Truth: One of the biggest regrets of my life is that I didn’t serve a full-time mission for my church, The Church of Jesus Christ of Latter-day Saints.
Truth: One of the best decisions I’ve made in my life was to not serve a full-time mission for my church, The Church of Jesus Christ of Latter-day Saints.
Because our decisions and experiences make us who we are, these two seemingly conflicting statements are, indeed, true.
I regret not having served a mission because of the lives I could have touched for good and for the experiences I missed.
I treasure the decision to not serve a mission because of the good experiences and opportunities that came into my life as a result.
I didn’t always see not serving a mission in this light. In fact, I spent many years beating myself up for not serving a mission. I convinced myself that I was a second-class member of the Church because of that decision. As judge and jury, I convicted myself as a failure and sentenced myself to many years of self-condemnation.
Something interesting has happened over the years since—slowly and ever so imperceptibly. While I was busy degrading myself for not serving a mission, I was growing. I was maturing. I was gaining experience and learning. I was becoming the person I am now.
Along the way, I married a good woman, helped raise three good sons (who, interestingly, have served full-time missions), and a good and kind daughter. I’ve served in capacities in the Church that have helped me grow spiritually, learn how to serve others, and to rely on the Lord for the strength and ability to press forward.
I still think that the best thing for me to do in my late teens and early twenties would have been to serve a full-time mission. Who wouldn’t like a do-over from that time in their lives? Not serving a full-time mission was the wrong choice for me then, but—like He often does—the Lord took a bad choice, healed the heart of the one who made the choice, and then turned the entire package into something good.
For many years, I defined myself primarily as someone who didn’t serve a full-time mission. Thinking about it made me uncomfortable. Talking about it made me feel even worse. Thankfully, the Lord helped me overcome this problem and now I’m comfortable thinking and speaking about the experience.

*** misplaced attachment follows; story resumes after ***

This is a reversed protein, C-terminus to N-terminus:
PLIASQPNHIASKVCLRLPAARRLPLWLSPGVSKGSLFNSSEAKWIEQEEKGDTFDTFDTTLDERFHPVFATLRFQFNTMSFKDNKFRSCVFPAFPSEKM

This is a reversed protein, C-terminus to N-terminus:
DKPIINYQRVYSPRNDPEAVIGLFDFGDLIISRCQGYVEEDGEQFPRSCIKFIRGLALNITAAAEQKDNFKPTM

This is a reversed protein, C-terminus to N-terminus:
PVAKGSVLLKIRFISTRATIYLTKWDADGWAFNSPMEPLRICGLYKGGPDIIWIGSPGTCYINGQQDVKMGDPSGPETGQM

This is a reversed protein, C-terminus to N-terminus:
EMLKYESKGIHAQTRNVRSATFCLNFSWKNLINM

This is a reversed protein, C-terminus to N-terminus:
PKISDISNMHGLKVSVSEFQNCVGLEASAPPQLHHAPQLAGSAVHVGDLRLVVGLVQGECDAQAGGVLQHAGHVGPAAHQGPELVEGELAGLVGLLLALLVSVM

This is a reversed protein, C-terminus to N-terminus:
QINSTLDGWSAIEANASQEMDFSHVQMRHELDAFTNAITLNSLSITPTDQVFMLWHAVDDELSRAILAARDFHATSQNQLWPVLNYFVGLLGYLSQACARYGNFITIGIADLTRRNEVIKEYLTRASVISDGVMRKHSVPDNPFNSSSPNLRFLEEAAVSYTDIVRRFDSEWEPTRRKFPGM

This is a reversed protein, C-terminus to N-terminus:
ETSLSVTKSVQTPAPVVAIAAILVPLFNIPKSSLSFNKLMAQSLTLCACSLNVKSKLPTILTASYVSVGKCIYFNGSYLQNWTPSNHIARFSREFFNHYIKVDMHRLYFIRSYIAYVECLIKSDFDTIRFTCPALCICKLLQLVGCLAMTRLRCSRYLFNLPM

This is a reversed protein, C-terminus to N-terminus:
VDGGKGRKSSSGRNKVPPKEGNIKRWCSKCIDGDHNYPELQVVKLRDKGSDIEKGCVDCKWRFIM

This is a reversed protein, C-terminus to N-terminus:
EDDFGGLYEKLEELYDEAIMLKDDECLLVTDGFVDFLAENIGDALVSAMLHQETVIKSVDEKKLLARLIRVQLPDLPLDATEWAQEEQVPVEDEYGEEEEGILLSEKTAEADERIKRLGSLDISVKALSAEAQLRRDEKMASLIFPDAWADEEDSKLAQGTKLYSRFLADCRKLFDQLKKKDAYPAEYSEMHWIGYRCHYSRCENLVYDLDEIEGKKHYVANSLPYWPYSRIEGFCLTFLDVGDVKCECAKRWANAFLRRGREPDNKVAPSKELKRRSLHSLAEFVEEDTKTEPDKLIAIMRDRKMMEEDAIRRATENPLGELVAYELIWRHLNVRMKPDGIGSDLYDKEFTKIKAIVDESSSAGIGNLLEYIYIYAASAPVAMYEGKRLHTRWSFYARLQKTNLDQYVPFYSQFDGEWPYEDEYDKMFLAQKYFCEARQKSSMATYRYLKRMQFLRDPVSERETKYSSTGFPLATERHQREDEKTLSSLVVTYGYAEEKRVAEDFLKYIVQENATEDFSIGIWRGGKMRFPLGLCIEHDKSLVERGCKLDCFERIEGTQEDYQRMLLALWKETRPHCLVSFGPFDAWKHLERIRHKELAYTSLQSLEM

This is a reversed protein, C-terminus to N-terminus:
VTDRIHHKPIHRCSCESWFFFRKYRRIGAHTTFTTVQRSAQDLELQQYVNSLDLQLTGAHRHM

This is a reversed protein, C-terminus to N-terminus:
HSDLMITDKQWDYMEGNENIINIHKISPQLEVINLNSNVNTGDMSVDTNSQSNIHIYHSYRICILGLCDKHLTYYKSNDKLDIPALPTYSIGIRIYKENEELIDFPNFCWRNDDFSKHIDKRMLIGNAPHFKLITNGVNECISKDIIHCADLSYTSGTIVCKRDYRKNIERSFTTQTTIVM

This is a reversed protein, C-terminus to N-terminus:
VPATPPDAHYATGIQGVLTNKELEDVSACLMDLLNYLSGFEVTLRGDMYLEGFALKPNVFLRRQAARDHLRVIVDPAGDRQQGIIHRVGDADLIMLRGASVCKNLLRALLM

Had I served a full-time mission, there’s no guarantee that I’d be where I am now. I know people who served missions and eventually fell away from the Church, both while on and after finishing their missions. Who knows? Maybe I would’ve been one of those who fell away. There might have been something that would have been too much for me to handle or maybe I would have given in and given up.
I’ve travelled a path—though difficult at times—that’s led me to a point where the gospel of Jesus Christ plays the central role in my life. I don’t know for certain if the road I would’ve travelled after serving a full-time mission would have led me to this point. Nothing in life is a given.
What I do know, however, is that the road I wound up traveling has led me to this point—with many happy, joyful, and trying experiences along the way. This leads me to believe that the road I’ve travelled is the best one for me.
Read more from Kelly Martinez on his blog senorwrites.wordpress.com.
Lead image from senorwrites.wordpress.com.
For more great insights from Kelly Martinez, check out the book he co-authored with Wain Myers, From Baptist Preacher to Mormon Teacher.